Geology Site Account
The Cliff SSSI , ALTHORNE, Maldon District, TQ92149678, Site of Special Scientific Interest
Site name: The Cliff SSSI (also known as Butts Cliff), Althorne, near Burnham-on-Crouch
Grid reference: TQ 9214 9678
Brief description of site:
The Cliff or Butts Cliff is a low cliff of London Clay on the north shore of the River Crouch, between Althorne and Burnham-on-Crouch. It is an interesting site which has yielded a remarkable number of London Clay fossils since it was discovered in the early 1970s. These include fossil fish (mainly sharks’ teeth), crustaceans and bird bones. The fossils have been washed out of the clay by the tide and are found loose in the beach shingle. It is the type locality for several species.
Also known as Butts Cliff this is one of the most important London Clay sites in Britain. A cliff on the outer bend of the River Crouch near Burnham-on-Crouch is being eroded and London Clay fossils such as sharks' teeth can be found in the beach shingle below the cliff. Selenite (gypsum) crystals can also be found. There has been extensive collecting since the site was first discovered in the early 1970s and it has yielded a remarkable fossil fauna.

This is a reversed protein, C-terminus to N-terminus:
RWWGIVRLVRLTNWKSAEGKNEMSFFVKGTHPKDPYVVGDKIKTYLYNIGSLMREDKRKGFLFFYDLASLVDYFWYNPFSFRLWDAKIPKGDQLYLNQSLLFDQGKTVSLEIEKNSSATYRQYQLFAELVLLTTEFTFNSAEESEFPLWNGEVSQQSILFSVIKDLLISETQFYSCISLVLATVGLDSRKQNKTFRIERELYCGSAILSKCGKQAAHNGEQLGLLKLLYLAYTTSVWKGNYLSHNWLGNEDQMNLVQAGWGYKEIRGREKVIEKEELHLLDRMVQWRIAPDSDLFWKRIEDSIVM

The most important fossils are the bones of birds. This includes type specimens of two small species, Coturnipes cooperi (a game bird) and Parvicuculus minor (a protocuculid). The site is of considerable value in expanding the limited knowledge of small Eocene birds species and avian evolution.
The site also yields similar fish species to those from Sheppey; however, unlike that site it is possible to bulk sample material at Burnham and thus obtain quantifiable faunas. The assemblage consists mainly of shark, particularly hexanchids, and this material is better preserved than at Sheppey (although lacking in nodules). It is the type locality for several fish species, for example the shark Weltonia burnhamensis and the ray Burnhamia daviesi.
Finding fossils at Althorne today requires good eyesight and a lot of patience. Searching is usually carried out by lying on the beach.
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Reference: Rayner et al. 2009 (p. 22), Saward 2015.
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